mtDNA and Y-DNA Markers in South American Indians
Genetics and Molecular Biology 2012 Apr-Jun; 35 (2): 365-387. doi: 10.1590/S1415-47572012005000027.
Uniparental Genetic Markers in South Amerindians
Rafael Bisso-Machado, Maria C. Bortolini, and Francisco M. Salzano.
A comprehensive review of uniparental systems in South Amerindians was undertaken. Variability in the Y-chromosome haplogroups were assessed in 68 populations and 1,814 individuals whereas that of Y-STR markers was assessed in 29 populations and 590 subjects. Variability in the mitochondrial DNA (mtDNA) haplogroup was examined in 108 populations and 6,697 persons, and sequencing studies used either the complete mtDNA genome or the highly variable segments 1 and 2. The diversity of the markers made it difficult to establish a general picture of Y-chromosome variability in the populations studied. However, haplogroup Q1a3a* was almost always the most prevalent whereas Q1a3* occurred equally in all regions, which suggested its prevalence among the early colonizers. The STR allele frequencies were used to derive a possible ancient Native American Q-clade chromosome haplotype and five of six STR loci showed significant geographic variation. Geographic and linguistic factors moderately influenced the mtDNA distributions (6% and 7%, respectively) and mtDNA haplogroups A and D correlated positively and negatively, respectively, with latitude. The data analyzed here provide rich material for understanding the biological history of South Amerindians and can serve as a basis for comparative studies involving other types of data, such as cultural data.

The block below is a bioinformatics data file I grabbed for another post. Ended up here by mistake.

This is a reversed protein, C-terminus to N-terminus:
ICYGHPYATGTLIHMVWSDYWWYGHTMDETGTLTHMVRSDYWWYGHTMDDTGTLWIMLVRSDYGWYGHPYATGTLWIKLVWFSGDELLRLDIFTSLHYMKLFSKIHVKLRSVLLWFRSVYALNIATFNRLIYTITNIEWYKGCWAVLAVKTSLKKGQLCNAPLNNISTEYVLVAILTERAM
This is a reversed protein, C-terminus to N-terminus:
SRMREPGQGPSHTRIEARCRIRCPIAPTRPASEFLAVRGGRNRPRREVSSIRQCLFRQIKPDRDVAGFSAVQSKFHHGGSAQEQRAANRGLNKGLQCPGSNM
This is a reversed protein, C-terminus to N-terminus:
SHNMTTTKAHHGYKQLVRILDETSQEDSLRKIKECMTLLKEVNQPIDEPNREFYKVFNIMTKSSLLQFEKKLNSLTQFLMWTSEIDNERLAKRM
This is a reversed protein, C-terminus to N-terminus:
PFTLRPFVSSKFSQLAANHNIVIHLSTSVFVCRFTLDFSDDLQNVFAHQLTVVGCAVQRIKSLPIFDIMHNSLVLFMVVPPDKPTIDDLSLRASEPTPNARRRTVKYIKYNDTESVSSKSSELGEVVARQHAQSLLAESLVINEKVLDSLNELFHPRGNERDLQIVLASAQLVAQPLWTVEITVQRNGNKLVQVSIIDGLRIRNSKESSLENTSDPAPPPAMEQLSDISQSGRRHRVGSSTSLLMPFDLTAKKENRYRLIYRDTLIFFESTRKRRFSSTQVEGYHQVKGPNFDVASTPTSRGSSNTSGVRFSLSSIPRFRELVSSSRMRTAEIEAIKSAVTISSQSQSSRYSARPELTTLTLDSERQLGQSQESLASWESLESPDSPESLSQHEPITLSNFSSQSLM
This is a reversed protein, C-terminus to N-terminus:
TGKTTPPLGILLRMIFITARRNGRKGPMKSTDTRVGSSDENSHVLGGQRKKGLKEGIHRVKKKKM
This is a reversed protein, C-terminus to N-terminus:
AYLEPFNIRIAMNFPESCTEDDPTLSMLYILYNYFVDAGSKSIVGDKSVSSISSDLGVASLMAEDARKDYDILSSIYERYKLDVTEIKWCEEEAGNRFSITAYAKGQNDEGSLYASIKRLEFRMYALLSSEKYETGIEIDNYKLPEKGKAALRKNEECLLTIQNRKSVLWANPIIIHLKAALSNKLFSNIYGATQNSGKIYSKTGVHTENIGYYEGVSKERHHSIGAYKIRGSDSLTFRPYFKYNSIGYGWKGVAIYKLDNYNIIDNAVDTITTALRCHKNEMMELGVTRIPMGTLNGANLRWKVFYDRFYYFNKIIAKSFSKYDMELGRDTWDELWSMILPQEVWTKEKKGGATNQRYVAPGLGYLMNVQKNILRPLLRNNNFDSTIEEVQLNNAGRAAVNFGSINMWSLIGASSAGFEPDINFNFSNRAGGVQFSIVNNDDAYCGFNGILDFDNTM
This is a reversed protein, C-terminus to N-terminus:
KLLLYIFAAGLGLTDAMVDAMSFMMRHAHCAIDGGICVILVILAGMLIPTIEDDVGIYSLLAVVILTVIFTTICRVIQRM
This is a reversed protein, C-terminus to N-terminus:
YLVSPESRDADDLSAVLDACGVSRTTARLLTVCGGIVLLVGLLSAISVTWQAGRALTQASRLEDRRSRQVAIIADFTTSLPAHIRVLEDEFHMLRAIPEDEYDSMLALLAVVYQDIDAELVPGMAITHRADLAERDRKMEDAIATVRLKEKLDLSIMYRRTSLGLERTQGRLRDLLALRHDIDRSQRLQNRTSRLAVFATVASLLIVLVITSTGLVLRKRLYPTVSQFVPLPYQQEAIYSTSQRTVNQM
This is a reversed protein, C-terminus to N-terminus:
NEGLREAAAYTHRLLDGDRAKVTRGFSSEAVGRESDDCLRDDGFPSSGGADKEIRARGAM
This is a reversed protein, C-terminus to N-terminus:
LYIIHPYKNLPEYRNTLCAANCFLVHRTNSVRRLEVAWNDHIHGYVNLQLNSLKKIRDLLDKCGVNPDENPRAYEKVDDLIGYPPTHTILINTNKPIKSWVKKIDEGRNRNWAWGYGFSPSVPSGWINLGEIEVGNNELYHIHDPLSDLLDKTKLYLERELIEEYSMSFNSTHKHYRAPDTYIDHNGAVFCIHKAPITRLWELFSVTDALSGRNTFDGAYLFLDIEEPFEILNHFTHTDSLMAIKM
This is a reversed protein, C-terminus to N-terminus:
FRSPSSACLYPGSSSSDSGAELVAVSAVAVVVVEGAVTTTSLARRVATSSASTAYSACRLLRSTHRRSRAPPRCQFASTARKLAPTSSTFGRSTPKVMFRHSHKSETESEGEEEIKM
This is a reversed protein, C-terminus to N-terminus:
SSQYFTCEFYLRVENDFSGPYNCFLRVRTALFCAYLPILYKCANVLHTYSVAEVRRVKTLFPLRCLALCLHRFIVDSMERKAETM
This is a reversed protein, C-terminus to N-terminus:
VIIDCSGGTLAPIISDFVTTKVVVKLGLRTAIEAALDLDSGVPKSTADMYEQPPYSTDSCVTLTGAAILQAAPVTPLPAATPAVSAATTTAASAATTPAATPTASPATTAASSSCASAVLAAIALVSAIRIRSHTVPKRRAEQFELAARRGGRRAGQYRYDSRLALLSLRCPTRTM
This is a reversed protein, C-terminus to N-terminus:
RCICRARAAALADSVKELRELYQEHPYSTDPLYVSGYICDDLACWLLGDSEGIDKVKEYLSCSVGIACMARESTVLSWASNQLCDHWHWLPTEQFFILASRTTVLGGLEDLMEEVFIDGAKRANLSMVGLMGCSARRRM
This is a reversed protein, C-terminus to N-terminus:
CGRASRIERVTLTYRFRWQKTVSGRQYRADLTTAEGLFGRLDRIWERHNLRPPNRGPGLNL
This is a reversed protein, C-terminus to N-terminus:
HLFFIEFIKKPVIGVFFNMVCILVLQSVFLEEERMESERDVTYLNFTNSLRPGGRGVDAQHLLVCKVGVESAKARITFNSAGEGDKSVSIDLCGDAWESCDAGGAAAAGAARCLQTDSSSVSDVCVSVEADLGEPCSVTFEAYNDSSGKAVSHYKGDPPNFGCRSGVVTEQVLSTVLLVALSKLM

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A very comprehensive summary of the distribution of mtDNA and Y-DNA markers in South American Indian populations across linguistic families and geographics. Two callouts:
1. All four principal American Indian mtDNA haplogroups (A, B, C, D) are found in nearly all linguistic families and geographic regions in South America. This is consistent with ancient DNA studies.
2. Y-DNA hg C* is present in Northwest South Amerindian populations, per Geppert et al. 2011. (“Hierarchical Y-SNP assay to study the hidden diversity and phylogenetic relationship of native populations in South America,” Forensic Sci Int Genetics 5 (2):100-104). This finding dispels the notion that hg C3, so far mostly attested in North American Indians and Inuits as C3b, is the result of a separate, later migration from Asia. Although neither Geppert et al. (2011), nor Bisso-Machado et al. (2012) report all the SNPs for the South American Indian C*, it’s likely that it’s closer to North American Indian C3b than to any Old World Cs.
Just like mtDNA, Y-DNA shows that American Indians are inherently polymorphic and this diversity is attested in both North and South. At the same time, one cannot help but notice that the American Indian Y-DNA picture is heavily dominated by Q lineages, whereas the mtDNA picture is more balanced between macrohaplogroup M (C, D) and macrohaplogroup N (A, B) lineages. This could indicate the long-term prevalence of patrilocality in South America, which drives Y-DNA diversity down, but ethnographically this is far from being always the case, with uxorilocality being the prevalent form of post-marital residence in, for example, Amazonia.